Just when we thought gentrification couldn't get worse, last week we heard about "hyper gentrification," where developers and realtors are quickly renovating formerly underfunded, undeveloped, and undesired neighborhoods for even faster profit. According to the Wall Street Journal, West Oakland is the next target for investors. The area that until recently has been home to lower-income African American families (and a healthy community of artists), is being marketed as the best place to buy. It's depressing to think that whole communities could soon disappear, and it's easy to point fingers at the powers that are pushing out the little guys. But instead of just blaming people or giving up, several Oakland organizations are working on solving the root of the issue: limited access to necessary equipment and skill sets, and a lack of interest and encouragement to help youth of color get jobs, especially in the tech sector.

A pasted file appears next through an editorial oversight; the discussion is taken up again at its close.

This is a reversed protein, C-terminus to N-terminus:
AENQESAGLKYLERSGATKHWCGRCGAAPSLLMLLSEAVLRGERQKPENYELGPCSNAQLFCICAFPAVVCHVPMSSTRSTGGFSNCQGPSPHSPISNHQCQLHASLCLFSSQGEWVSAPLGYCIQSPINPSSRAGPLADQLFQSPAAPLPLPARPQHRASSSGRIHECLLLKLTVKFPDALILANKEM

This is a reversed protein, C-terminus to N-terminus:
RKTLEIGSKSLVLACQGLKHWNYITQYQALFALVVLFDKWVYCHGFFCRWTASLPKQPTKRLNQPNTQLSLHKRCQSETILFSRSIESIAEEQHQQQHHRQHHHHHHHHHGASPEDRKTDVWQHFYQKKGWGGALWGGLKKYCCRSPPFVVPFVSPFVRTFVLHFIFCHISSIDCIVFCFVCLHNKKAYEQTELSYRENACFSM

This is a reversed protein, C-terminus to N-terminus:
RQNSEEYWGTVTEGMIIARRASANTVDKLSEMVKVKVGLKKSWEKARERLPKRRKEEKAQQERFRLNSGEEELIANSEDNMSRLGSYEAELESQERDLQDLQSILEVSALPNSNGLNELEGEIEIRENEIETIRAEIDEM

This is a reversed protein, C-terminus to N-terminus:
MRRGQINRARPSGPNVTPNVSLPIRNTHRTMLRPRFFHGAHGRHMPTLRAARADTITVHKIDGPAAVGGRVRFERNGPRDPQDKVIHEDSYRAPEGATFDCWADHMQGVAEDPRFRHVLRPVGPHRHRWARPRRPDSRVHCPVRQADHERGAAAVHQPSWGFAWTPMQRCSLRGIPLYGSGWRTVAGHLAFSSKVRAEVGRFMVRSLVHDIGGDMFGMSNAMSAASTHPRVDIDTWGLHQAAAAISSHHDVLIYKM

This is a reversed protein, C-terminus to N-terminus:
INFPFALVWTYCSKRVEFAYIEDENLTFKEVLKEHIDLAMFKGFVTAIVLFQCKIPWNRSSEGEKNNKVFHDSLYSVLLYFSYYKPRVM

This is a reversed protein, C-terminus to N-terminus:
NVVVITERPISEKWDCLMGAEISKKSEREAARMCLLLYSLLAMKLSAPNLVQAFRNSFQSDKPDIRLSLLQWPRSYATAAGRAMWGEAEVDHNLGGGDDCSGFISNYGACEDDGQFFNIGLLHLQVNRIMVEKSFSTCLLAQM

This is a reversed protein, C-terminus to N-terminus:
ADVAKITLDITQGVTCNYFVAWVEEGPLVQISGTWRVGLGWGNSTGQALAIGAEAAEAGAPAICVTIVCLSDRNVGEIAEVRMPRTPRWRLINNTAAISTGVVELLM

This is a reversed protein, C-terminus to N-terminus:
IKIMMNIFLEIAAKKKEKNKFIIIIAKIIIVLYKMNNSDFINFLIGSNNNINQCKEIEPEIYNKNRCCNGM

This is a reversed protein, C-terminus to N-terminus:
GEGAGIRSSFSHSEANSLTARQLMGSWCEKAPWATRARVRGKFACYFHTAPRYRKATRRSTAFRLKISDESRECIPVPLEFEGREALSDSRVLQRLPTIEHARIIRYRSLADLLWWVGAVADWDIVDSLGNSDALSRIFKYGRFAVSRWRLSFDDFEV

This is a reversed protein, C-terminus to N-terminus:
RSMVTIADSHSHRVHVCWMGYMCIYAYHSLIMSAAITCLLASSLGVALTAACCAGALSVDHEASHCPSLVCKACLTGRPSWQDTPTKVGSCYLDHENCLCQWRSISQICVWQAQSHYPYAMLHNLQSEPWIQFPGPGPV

Tomorrow, Oakland Local, Impact HUB Oakland, Black Girls CODE, Hack the Hood, and The Hidden Genius Project will gather for #YouthTechOakland, an event to help Oakland youth of color learn tech and business skills. The discussion will focus on how we can get more people, especially minority students, access to the workforce in the Bay Area.
If you're in tech, education, or are just interested in helping out, join and/or support the cause for #YouthTechOakland here. And if you're in San Francisco, you may want to check out BAYCAT, a non-profit in Bayview helping educate and empower underserved populations in digital media. Stay tuned, The Bold Italic is working on a photography contest with BAYCAT in November. We'll be publishing more info soon!
Photos via Hack the Hood and Oakland Local